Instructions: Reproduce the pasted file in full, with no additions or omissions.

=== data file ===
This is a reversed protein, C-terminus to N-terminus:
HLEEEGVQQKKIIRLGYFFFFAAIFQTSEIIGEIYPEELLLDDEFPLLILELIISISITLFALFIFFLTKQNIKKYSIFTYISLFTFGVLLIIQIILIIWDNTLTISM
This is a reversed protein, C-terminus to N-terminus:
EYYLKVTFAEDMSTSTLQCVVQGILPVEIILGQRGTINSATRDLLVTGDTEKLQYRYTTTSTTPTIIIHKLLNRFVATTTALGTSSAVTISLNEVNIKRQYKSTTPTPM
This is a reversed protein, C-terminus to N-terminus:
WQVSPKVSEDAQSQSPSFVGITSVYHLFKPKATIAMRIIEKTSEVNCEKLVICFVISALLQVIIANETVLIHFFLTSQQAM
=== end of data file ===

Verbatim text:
This is a reversed protein, C-terminus to N-terminus:
HLEEEGVQQKKIIRLGYFFFFAAIFQTSEIIGEIYPEELLLDDEFPLLILELIISISITLFALFIFFLTKQNIKKYSIFTYISLFTFGVLLIIQIILIIWDNTLTISM
This is a reversed protein, C-terminus to N-terminus:
EYYLKVTFAEDMSTSTLQCVVQGILPVEIILGQRGTINSATRDLLVTGDTEKLQYRYTTTSTTPTIIIHKLLNRFVATTTALGTSSAVTISLNEVNIKRQYKSTTPTPM
This is a reversed protein, C-terminus to N-terminus:
WQVSPKVSEDAQSQSPSFVGITSVYHLFKPKATIAMRIIEKTSEVNCEKLVICFVISALLQVIIANETVLIHFFLTSQQAM